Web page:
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David H. Smith Center for Vaccine Biology and Immunology
University of Rochester Medical Center
work KMRB 3-9633,
601 Elmwood Ave
Box 609
Rochester, NY 14642
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Honors & News

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  • December 27, 2011

    URMC Lung Research Awarded $4.7M to Establish a Respiratory Pathogens Research Center

    Computer-generated model of how the human immune system responds to the influenza virus.

    The University of Rochester Medical Center has been awarded $4.7 million from the Federal government, with several options for additional funding, to establish a center to study the germs that cause lung disease.

    The agreement with the National Institute of Allergy and Infectious Diseases (NIAID), part of the National Institutes of Health, took effect earlier this month. The agreement, renewable on a year-by-year basis, could last potentially for seven years. If the agreement lasts the full seven years, contract funding may be at least $35 million, and support could reach as much as $50 million, if NIAID exercises all its options.

    Creation of the new center was led by microbiologist David Topham, Ph.D., an influenza researcher who also directs the Health Sciences Center for Computational Innovation.

  • November 7, 2011

    Tim Mosmann Presents at TEDx Event

    Tim Mosmann, Ph.D., director of the David H. Smith Center for Vaccine Biology and Immunology at the Medical Center presented at a 2011 independently organized TEDx Rochester event. Dr. Mosmann's talk starts by explaining the complexity behind the immune system. Then goes on to tell how we're being overwhelmed by new data on that subject and how best to handle that overload.

  • August 15, 2011

    Teen Dies of Rabies After Getting Bitten by Vampire Bat in Mexico

    While most people think of dogs, raccoons or skunks as potential rabies carriers, bats are a major source of the disease in the United States, experts say. And on Thursday, the Centers for Disease Control and Prevention announced that a Mexican teenager had become the first person on U.S. soil to die from rabies after getting bit by a vampire bat.

    Experts say that as soon as exposure to a rabid animal is suspected, it's important to consult a doctor and receive a post-exposure prophylaxis vaccine. The vaccine will prevent them from getting rabies, which is almost always fatal. Because the rabies virus takes weeks to incubate, there is time for the vaccine to prevent disease even when given after exposure to the virus, said Dr. David Topham, associate professor of microbiology and immunology at University of Rochester Medical Center. The man's death could have been easily prevented if he'd sought treatment in time.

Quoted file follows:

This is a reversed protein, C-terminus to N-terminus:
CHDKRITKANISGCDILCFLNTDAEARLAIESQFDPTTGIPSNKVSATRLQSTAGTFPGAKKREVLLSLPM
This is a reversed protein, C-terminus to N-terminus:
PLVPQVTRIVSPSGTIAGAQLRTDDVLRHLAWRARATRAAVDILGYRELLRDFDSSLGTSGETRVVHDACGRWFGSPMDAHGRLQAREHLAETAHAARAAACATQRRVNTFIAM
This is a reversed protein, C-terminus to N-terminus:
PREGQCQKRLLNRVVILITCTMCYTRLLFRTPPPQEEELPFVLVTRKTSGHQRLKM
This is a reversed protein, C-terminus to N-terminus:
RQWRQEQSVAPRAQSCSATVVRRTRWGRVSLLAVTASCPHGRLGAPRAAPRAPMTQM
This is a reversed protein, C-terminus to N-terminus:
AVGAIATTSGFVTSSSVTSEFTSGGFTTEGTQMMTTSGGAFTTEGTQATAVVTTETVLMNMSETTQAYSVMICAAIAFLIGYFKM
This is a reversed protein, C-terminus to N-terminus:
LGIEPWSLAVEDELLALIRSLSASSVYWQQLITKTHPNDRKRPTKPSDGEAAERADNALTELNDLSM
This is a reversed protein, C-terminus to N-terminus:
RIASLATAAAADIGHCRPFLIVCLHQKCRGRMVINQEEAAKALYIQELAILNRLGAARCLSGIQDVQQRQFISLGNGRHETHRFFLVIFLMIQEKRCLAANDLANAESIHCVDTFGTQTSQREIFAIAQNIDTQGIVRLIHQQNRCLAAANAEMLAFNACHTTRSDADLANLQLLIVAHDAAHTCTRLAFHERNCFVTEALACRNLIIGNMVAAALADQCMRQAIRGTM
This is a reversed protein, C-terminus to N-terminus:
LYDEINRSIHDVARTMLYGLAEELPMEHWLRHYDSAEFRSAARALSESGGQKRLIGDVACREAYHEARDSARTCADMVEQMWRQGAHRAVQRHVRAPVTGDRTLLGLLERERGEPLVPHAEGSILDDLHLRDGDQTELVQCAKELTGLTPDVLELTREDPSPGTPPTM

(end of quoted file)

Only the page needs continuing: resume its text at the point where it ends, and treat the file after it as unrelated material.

• March 9, 2011

    Private Colleges Pump Billions into Local Economy

    David Topham, Ph.D. stands next to an IBM supercomputer. One supercomputer is equivalent to 4,000 desktop computers with one processor. Photo Courtesy of Democrat and Chronicle staff photographer, Jen Rynda.

    Since 2005, UR has experienced a 31 percent increase in research funds, culminating in the $461 million received for the fiscal year that ended last June, while the number of UR employees rose by almost 20 percent to just under 20,000. But the spillover of research to startups has been less pronounced. UR is now licensing the know-how from its research to 31 local companies that, as of about a year ago, employed 346 workers.

    Both UR and RIT are trying to increase their economic presence locally. UR is teaming up with IBM to establish a $100 million high-powered computer center that will provide unique research capabilities in health-related sciences, while RIT is establishing itself as a leader in promoting cost savings in green technology and industrial sustainability.

    In his office at UR's School of Medicine and Dentistry, David Topham, Ph.D. who is vice provost and executive director of Health Sciences Center for Computational Innovation, can pull up on his computer screen an image of two proteins interacting with a virus. You need the supercomputer to handle the amounts of data required for this sort of simulation, said Topham, explaining how this high-powered computer is helping researchers trying to design a vaccine against a range of viruses.

  • January 6, 2011

    Researchers Investigate Why a Limited Number of White Blood Cells Are Attracted to Injured Tissue

    As any weekend warrior knows, an errant elbow or a missed ball can put a crimp in an afternoon of fun. The bruising and swelling are painfully obvious, but the processes occurring under the skin remain full of mystery. What is known is that leukocytes, or white blood cells, mobilize to protect injured body tissue from infection. What is not understood is why some leukocytes - but not others - are attracted to damaged tissue.

    The response begins when leukocytes travel through blood vessels near the site of the injury and stop. Eight out of ten white blood cells will eventually continue traveling through the blood vessel, while the other two cells will actually enter the tissue to begin fighting against infection. Thanks to a $9.2 million grant from the National Institutes of Health, a research team led by Richard Waugh (Waugh Lab), Chairman of the Biomedical Engineering Department at the University of Rochester, is trying to find the reasons.

    The project team includes: Minsoo Kim (Kim Lab) and Ingrid Sarelius of the University of Rochester; Michael King and Moonsoo Jin of Cornell University; Daniel Hammer of the University of Pennsylvania; and Micah Dembo of Boston University.